Buy American: Uncovering the Unintended Consequences of Well-intentioned Policies

In the pursuit of economic patriotism, state-level “Buy American” procurement policies have gained traction as a means of promoting domestic industries and creating jobs. While these policies may appear to champion American businesses and workers, they often come with hidden costs that negatively impact taxpayers, consumers, and even the very workers they seek to support. Let’s uncover the unintended consequences of “Buy American” policies and explore why they might not be the best solution for our economy.

The Taxpayer’s Burden

“Buy American” policies typically require government agencies to prioritize purchasing goods and services from domestic suppliers. Although this might seem like a win for local industries, the restrictions can lead to higher prices for taxpayers. By limiting competition, these policies can inadvertently result in less efficient procurement processes, driving up the cost of public projects and further stretching already tight government budgets.

Here is how the nonpartisan Peterson Institute for International Economics summarized the economic harm caused by these restrictive procurement policies:

Since U.S. public procurement amounts to about $1.9 trillion annually (some 10 percent of GDP), the import content of public-sector purchases amounts to about $95 billion annually. By comparison, $1.9 trillion of US private-sector purchases of goods and services has an import content of around $323 billion. Quantification is difficult, but the major federal Buy American laws probably equate to tariff equivalent barriers of at least 25 percent on federal purchases. State laws vary in scope and protective degree, but on average they probably entail at least 10 percent tariff equivalent barriers. Barriers of this magnitude likely impose a cost of 5 to 10 percent on US taxpayers through inflated prices for public purchases. The elevated cost—essentially government waste—could exceed $100 billion annually.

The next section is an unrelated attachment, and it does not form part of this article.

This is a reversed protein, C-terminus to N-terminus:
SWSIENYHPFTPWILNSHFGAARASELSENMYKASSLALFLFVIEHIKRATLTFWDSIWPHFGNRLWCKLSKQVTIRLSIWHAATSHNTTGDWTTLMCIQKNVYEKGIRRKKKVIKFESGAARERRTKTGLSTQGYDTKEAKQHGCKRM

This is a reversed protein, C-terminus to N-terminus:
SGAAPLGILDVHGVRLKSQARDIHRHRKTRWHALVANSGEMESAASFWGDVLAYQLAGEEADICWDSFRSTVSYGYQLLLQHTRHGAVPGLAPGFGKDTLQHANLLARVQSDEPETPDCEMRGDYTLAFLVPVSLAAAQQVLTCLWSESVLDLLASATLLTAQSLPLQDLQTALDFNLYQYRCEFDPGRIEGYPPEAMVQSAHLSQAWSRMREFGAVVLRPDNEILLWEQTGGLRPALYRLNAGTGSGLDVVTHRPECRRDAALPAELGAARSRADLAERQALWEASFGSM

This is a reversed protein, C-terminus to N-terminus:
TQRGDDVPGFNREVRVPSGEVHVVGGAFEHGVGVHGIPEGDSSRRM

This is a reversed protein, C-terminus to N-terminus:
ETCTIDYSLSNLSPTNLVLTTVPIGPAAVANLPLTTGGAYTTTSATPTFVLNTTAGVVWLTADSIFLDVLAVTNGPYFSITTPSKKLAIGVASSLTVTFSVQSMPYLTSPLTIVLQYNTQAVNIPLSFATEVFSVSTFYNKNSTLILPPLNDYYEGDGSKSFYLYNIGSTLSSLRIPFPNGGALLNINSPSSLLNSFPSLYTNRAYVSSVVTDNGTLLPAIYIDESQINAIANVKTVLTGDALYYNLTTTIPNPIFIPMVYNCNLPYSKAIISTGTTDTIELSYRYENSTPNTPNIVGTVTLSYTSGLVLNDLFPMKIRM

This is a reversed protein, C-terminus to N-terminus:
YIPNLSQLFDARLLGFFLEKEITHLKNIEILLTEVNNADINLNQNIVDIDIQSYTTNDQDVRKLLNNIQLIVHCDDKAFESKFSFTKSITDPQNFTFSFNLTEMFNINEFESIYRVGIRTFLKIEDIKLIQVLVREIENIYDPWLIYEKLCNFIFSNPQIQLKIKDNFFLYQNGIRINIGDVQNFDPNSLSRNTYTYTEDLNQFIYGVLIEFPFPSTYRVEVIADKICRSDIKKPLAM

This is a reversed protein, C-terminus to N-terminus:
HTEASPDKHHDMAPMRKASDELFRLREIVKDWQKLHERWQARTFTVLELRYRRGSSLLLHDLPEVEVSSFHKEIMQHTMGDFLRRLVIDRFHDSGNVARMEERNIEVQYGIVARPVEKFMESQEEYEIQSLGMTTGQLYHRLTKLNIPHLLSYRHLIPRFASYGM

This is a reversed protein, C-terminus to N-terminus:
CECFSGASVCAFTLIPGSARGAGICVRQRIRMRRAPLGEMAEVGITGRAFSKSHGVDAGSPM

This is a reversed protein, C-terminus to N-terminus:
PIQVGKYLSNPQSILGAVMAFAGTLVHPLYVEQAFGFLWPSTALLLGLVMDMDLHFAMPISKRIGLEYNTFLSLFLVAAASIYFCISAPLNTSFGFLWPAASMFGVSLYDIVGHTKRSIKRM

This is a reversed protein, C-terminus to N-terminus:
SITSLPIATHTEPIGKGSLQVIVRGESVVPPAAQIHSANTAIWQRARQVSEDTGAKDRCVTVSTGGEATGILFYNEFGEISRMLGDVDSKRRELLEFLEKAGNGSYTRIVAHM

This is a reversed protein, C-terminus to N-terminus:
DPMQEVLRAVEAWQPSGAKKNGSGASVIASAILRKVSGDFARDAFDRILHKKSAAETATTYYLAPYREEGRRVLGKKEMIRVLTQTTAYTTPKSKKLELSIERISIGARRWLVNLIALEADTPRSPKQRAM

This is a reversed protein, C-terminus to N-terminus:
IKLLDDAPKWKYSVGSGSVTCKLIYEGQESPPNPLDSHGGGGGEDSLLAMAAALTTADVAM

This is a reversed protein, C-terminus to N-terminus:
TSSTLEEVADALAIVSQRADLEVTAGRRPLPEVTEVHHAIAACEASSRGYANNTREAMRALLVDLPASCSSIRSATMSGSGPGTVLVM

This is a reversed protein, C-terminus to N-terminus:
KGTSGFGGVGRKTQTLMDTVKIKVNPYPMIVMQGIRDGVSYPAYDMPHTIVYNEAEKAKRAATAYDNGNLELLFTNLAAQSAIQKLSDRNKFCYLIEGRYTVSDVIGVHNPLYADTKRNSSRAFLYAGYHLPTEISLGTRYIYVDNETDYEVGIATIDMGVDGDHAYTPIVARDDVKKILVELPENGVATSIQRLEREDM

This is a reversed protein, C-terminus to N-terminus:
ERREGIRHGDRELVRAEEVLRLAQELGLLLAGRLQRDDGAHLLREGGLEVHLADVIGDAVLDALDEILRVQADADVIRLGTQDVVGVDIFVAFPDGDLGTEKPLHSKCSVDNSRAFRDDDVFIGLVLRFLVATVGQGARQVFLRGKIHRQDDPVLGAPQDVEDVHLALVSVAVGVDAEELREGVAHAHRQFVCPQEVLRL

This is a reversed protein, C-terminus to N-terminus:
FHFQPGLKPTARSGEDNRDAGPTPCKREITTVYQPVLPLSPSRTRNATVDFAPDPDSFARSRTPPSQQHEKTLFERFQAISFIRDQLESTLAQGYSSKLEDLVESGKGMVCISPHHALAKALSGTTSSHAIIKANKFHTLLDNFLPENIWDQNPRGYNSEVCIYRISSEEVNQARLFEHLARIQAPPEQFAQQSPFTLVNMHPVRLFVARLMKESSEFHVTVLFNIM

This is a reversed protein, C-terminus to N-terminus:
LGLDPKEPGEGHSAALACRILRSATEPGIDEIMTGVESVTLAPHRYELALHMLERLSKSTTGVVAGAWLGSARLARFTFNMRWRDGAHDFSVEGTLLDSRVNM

Consumers Pay the Price

When “Buy American” policies increase the cost of production for domestic businesses, those costs are often passed on to consumers. This can lead to higher prices for goods and services, disproportionately impacting low-income families who are more sensitive to price fluctuations. In this way, well-intentioned policies can inadvertently exacerbate economic inequality.

The Mirage of Job Creation

One of the primary goals of “Buy American” policies is to create and protect jobs for American workers. However, these policies can have unintended consequences that undermine this objective. By insulating domestic industries from international competition, “Buy American” can inadvertently stifle innovation and productivity growth. This can lead to complacency, reducing long-term competitiveness and job creation. Additionally, in a globally interconnected economy, protectionist measures can invite retaliation from trade partners, resulting in job losses in other sectors.

Rethinking Procurement Policies

While “Buy American” policies are rooted in a genuine desire to support domestic industries and workers, their unintended consequences call for a more nuanced approach. By promoting fair competition, fostering innovation, and encouraging international collaboration, we can create an economic environment that benefits taxpayers, consumers, workers, and families alike. As we navigate the complexities of the global economy, it’s crucial to look beyond the bumper sticker slogans and carefully consider the impact of our policies on all stakeholders.